October 12, 2009

Home Coffee Roasters: What Do You Know?

In a Tweet this morning, I asked a fellow coffee fan:
@roastartist I have been thinking about a home #coffee bean roaster. Any insight?
I am relatively new to Twitter. My Twitter account is used as a mix of things related to coffee, my Amazon reviews (somewhat different than the usual lot, if you only know about me from my coffee thoughts), and my daily bits of nonsense (quips and such I write, some you also see here when they are about coffee). The connection through others is fascinating, and I am hoping to discuss coffee with other lovers of coffee.

I own an espresso machine, a French press, a Nescafe Dulce one-cup maker, a good drip maker, and a spare Mr. Coffee-style drip coffee maker. I own lots of mugs, flavors, a decent grinder, and am a student of the sport of coffee drinking. There is more I don't know.

What about coffee roasters? This is a subject I know little. I have spoken to people who own roasters at the cafe-level. While I think I learned a few things, I'm suspect what applies to a smaller scale.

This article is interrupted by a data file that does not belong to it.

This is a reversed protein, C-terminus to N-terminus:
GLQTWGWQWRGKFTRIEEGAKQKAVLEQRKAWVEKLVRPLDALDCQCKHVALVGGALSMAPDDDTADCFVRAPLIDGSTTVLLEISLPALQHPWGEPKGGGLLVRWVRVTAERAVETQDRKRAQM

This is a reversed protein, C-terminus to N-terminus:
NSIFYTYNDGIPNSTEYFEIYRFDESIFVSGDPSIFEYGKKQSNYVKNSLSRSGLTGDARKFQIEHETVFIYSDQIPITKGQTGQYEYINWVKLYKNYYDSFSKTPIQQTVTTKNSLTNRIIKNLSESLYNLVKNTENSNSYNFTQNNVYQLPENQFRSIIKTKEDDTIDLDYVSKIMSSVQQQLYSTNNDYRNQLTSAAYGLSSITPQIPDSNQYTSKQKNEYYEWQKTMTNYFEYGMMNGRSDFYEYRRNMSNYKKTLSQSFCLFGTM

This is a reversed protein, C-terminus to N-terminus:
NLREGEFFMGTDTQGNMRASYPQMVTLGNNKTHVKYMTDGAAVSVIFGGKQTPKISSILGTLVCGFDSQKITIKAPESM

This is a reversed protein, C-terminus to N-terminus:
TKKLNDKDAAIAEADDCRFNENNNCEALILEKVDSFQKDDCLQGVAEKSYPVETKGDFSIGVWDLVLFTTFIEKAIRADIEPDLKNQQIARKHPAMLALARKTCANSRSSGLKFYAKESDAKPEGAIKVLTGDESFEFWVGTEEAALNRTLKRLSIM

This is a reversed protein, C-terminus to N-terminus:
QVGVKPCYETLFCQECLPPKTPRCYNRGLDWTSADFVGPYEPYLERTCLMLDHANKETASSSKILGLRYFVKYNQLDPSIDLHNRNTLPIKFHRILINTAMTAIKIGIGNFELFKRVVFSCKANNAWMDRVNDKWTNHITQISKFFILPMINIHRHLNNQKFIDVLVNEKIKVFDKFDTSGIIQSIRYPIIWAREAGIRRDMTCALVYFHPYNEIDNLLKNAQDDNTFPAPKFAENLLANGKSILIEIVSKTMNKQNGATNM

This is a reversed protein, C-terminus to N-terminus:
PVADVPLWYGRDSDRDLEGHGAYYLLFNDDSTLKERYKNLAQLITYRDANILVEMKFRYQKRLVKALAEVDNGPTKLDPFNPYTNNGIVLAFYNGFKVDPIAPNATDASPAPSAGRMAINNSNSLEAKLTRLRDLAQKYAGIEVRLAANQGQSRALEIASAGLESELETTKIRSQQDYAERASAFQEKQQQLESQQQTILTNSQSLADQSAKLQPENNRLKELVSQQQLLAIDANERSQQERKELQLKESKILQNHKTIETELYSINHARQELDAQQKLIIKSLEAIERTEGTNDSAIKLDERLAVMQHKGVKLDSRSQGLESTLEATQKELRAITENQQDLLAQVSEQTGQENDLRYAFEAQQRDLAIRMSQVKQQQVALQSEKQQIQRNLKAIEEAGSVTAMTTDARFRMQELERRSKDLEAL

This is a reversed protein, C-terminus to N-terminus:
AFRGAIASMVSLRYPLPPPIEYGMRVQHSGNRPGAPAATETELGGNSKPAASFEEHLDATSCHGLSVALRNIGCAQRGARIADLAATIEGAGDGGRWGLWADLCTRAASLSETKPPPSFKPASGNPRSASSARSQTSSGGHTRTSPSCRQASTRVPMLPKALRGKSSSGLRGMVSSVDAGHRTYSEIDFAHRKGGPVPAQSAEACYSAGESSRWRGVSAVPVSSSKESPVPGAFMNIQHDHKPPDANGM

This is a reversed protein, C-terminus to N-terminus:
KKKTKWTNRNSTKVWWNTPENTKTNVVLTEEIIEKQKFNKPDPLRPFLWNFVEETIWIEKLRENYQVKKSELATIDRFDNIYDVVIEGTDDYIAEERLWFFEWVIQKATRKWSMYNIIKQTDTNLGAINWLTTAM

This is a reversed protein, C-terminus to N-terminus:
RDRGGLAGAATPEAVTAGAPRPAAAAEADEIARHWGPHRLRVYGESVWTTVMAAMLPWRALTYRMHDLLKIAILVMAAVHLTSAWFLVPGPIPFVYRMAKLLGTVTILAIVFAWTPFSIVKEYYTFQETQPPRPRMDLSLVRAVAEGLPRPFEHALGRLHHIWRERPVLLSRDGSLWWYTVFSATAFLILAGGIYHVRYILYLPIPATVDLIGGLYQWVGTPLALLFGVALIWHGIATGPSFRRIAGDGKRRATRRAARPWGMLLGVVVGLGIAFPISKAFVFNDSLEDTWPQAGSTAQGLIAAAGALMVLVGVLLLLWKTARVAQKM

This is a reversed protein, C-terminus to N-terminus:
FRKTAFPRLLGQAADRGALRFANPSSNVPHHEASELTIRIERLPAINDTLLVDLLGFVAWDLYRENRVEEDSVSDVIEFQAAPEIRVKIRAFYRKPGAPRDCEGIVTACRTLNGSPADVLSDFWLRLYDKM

Can I do as good of a job and/or save money? While my espresso machine, for example, is good, an industrial machine is simply better... mine, though, is good enough for daily use, especially balanced against cost savings? My espresso machine is a $150 one, not a $1,000 or $3,000, so I know better at home can be found. However, in the case of home wine makers, the hobby is as important to them as the product. They cannot compete with a 50 year-old bottle of Burgundy, That's not my goal. I am all about the product. I don't want to lose time and money to create an inferior bean.

What do you think?

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